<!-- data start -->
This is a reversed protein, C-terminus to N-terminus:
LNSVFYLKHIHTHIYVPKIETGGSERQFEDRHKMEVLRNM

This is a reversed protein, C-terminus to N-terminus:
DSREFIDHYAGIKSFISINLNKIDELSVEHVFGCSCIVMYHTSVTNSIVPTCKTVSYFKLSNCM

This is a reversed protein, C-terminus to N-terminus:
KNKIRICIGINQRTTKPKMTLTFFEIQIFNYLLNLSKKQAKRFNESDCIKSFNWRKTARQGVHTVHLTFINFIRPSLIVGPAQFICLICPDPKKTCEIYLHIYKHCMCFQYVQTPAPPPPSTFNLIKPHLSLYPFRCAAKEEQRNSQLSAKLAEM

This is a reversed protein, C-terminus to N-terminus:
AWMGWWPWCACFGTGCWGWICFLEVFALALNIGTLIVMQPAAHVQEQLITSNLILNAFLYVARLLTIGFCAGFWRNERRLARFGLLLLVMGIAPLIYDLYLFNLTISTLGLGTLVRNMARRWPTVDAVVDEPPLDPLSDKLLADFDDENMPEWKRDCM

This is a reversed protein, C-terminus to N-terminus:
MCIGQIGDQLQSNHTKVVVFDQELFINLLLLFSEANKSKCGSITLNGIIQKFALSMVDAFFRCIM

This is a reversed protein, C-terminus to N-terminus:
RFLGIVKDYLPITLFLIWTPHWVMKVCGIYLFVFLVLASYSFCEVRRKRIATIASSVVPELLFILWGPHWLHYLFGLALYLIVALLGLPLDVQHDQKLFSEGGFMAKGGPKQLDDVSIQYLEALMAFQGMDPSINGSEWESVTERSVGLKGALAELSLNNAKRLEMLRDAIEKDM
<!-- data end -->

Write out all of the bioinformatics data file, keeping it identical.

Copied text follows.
This is a reversed protein, C-terminus to N-terminus:
LNSVFYLKHIHTHIYVPKIETGGSERQFEDRHKMEVLRNM

This is a reversed protein, C-terminus to N-terminus:
DSREFIDHYAGIKSFISINLNKIDELSVEHVFGCSCIVMYHTSVTNSIVPTCKTVSYFKLSNCM

This is a reversed protein, C-terminus to N-terminus:
KNKIRICIGINQRTTKPKMTLTFFEIQIFNYLLNLSKKQAKRFNESDCIKSFNWRKTARQGVHTVHLTFINFIRPSLIVGPAQFICLICPDPKKTCEIYLHIYKHCMCFQYVQTPAPPPPSTFNLIKPHLSLYPFRCAAKEEQRNSQLSAKLAEM

This is a reversed protein, C-terminus to N-terminus:
AWMGWWPWCACFGTGCWGWICFLEVFALALNIGTLIVMQPAAHVQEQLITSNLILNAFLYVARLLTIGFCAGFWRNERRLARFGLLLLVMGIAPLIYDLYLFNLTISTLGLGTLVRNMARRWPTVDAVVDEPPLDPLSDKLLADFDDENMPEWKRDCM

This is a reversed protein, C-terminus to N-terminus:
MCIGQIGDQLQSNHTKVVVFDQELFINLLLLFSEANKSKCGSITLNGIIQKFALSMVDAFFRCIM

This is a reversed protein, C-terminus to N-terminus:
RFLGIVKDYLPITLFLIWTPHWVMKVCGIYLFVFLVLASYSFCEVRRKRIATIASSVVPELLFILWGPHWLHYLFGLALYLIVALLGLPLDVQHDQKLFSEGGFMAKGGPKQLDDVSIQYLEALMAFQGMDPSINGSEWESVTERSVGLKGALAELSLNNAKRLEMLRDAIEKDM